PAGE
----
Top 10 Reasons Pastors Should Avoid Politics

National Public Radio, among many other sources, features news of hundreds of American pastors attending workshops to learn how better to rally the faithful to a new round of culture wars.

Not that I want to rain on anyone’s parade, or crusade, but after giving the matter a little thought (and after setting out my views at rather too much length here), let me offer a few points for reflective hesitation among my clerical brothers and sisters.


10. Because no one trained you properly to get involved with politics—and a little seminar, however exciting, won’t make up for that yawning deficit. (Do you think politicians can be trained to be pastors by attending a seminar?)

9. Because no one hired you to get involved with politics. (And if they did, they shouldn’t have: See #10.)

8. Because pastors are supposed to call us toward the ideal and the ultimate, while politicians have to compromise over the real and the immediate.

7. Because the Scriptures (your main area of intellectual expertise—right?) are, at best, only suggestive and regulative over the field of politics (a quite different area of intellectual expertise—right? See #10 again).

6. Because you’ll alienate a considerable part of your constituency who see political matters differently, and will hold that difference against you, thus losing the benefits of your pastoral care and authority.

5. Because you need to consider the troubling fact that you’re not alienating a considerable part of your constituency, so why is your church so uniform in its politics?

4. Because governments come and go, and you need to reserve the sacred right to prophesy to whoever is in power.

3. Because politicians come and go, and you need to reserve the sacred right to comfort whoever is not, or no longer, in power.

2. Because politics brings out the worst in people, and you’re supposed to bring out the best in people.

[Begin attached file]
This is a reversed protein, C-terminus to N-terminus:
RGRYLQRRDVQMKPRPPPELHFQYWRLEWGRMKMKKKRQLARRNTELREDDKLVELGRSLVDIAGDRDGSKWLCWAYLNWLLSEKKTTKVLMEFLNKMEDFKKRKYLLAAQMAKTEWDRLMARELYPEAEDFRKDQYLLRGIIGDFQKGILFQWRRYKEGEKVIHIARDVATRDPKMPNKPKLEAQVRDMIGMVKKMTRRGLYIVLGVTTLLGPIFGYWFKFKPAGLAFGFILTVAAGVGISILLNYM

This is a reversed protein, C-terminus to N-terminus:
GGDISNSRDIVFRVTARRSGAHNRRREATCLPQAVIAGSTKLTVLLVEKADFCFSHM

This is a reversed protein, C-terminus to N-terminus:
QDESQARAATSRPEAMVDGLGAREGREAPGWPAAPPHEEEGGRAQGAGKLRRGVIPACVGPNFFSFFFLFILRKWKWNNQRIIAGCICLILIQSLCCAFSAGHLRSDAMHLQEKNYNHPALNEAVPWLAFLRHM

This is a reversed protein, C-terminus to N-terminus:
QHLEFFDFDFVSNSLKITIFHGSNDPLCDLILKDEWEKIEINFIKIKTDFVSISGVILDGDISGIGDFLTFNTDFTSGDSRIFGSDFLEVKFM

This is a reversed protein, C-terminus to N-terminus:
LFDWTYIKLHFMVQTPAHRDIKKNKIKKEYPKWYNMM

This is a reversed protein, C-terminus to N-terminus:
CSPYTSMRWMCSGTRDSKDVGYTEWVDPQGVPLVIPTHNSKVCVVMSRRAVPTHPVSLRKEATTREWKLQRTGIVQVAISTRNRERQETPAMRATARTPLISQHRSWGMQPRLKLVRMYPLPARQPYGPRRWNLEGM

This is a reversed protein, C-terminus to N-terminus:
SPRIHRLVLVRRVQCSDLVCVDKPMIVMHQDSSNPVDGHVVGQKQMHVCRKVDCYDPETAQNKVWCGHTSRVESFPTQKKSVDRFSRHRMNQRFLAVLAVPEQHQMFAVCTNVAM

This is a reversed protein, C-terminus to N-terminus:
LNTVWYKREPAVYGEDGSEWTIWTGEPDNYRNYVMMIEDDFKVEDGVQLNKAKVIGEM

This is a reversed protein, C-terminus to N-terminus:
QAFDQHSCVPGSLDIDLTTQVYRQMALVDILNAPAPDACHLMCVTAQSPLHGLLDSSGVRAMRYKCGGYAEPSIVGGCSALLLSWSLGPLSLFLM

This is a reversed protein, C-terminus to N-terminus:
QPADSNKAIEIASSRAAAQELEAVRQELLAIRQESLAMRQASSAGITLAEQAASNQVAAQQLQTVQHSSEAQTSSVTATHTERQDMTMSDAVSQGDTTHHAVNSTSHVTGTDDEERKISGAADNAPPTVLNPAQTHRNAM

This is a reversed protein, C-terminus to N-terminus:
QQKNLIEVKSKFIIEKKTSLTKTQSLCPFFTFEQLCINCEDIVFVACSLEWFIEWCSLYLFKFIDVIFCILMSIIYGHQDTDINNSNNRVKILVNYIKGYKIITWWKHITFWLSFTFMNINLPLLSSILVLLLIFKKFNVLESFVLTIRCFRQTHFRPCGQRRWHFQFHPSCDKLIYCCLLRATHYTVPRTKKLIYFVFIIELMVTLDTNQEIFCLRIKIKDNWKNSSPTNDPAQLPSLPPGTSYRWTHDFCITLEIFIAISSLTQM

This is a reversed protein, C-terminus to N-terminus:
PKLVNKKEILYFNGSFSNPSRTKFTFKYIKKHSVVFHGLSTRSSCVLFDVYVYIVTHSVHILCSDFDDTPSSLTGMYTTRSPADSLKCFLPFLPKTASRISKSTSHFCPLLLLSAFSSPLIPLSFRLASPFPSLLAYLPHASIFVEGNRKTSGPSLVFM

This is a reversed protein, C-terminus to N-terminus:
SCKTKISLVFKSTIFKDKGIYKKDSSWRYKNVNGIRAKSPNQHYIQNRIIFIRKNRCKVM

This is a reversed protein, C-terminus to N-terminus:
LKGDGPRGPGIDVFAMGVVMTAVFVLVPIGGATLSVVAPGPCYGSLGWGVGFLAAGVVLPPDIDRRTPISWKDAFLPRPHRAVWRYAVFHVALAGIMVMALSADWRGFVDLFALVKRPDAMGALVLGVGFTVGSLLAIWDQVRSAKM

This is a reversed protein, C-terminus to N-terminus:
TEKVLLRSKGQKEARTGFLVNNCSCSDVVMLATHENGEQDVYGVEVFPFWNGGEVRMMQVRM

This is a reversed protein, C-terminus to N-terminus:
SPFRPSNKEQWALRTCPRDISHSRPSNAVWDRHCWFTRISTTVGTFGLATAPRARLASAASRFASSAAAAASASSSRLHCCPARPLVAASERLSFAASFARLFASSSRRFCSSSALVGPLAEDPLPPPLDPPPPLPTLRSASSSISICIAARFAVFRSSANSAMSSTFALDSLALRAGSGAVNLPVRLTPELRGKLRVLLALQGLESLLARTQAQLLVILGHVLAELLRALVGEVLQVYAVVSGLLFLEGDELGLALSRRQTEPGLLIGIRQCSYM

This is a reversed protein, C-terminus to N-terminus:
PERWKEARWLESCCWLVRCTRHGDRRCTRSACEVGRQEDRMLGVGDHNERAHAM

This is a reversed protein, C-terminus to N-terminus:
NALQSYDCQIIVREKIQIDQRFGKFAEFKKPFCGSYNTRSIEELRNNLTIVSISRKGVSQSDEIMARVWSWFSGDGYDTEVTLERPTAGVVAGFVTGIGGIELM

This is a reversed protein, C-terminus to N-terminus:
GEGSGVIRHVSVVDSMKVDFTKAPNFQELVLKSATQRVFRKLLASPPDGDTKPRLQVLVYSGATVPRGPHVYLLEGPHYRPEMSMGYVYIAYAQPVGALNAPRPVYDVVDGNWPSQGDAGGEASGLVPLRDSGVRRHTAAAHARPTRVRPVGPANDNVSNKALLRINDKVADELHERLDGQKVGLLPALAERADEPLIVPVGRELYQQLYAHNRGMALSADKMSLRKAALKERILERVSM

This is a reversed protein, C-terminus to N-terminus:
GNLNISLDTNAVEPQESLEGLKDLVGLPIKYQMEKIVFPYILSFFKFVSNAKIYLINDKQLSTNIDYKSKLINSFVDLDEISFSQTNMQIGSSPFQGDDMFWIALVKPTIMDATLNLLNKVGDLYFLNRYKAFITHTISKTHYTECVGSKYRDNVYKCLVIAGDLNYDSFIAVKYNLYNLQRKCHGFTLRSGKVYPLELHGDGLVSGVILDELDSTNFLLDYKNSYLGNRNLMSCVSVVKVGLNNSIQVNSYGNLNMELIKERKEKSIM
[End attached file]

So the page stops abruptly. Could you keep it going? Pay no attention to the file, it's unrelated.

1. Because politics brings out the worst in people, and unless you’re an exception (like Tommy Douglas), politics will bring out the worst in you.

Pastors, by all means think about politics and study about politics so that you can preach and call people to politics according to Biblically grounded principles and insight into the major trends of our time.

But leave the actual politics to actual politicians and political scientists.

(Remember that “foot” and “hand” thing, as someone, somewhere said?)


10 Responses to “Top 10 Reasons Pastors Should Avoid Politics”

  1. Cristian Rata

    It depends what you mean by ‘politics.’ It is a rather broad term and if you know your Scriptures and preach them well – you most likely will get involved in some ‘politics.’ It is not that easy to separate/compartmentalize your life. Or is it? 🙂

    • John

      As I indicate at the end of the post, I certainly don’t want pastors avoiding any mention of contemporary relevance! Quite the contrary: Too few pastors in my acquaintance ever get beyond personal piety in their preaching. No, what I have in mind is encouraging pastors to stay “pastoral” and to encourage and equip the “political” in their flock to engage in (various forms of) political action. I wrote an entire book (“Making the Best of It”) to help pastors in this regard–and it makes the same point along the way: Do what God calls you to do, and bless others as they do what God calls them to do.

      • Cristian Rata

        I see and I generally agree (I haven’t read your book yet). I just think that the title is a bit too strong, It implies (at least at first sight) that there should be an almost absolute separation between pastoral work and ‘politics,’ and that is just impossible as you recognize.

  2. Ken

    I agree whole heartedly. The Gospel of the kingdom of God is the politics that we need to proclaim which is far different than man’s politics. The church needs to be much more aware of what God wants to do through the church rather than through a nation or nations. As you stated, politicians and countries come and go, the church is here for eternity.

  3. Dave

    Thanks John. Agree wholeheartedly. Pastoring for 20 years in Australia I believe good Christian leadership challenges the policy regardless of the political party. We are to be a voice for those who are disadvantaged by political decisions. PS. Loved watching you and Q&A Monday night. Top job.

  4. Steve Mittelstaedt

    The issue with an active pastor working as an active politician may point to something more fundamental. When the parishioner is also a constituent that sets up a potential conflict of ethical obligations between the roles. Most folks are unlikely to recognize the conflict, let alone navigate it.

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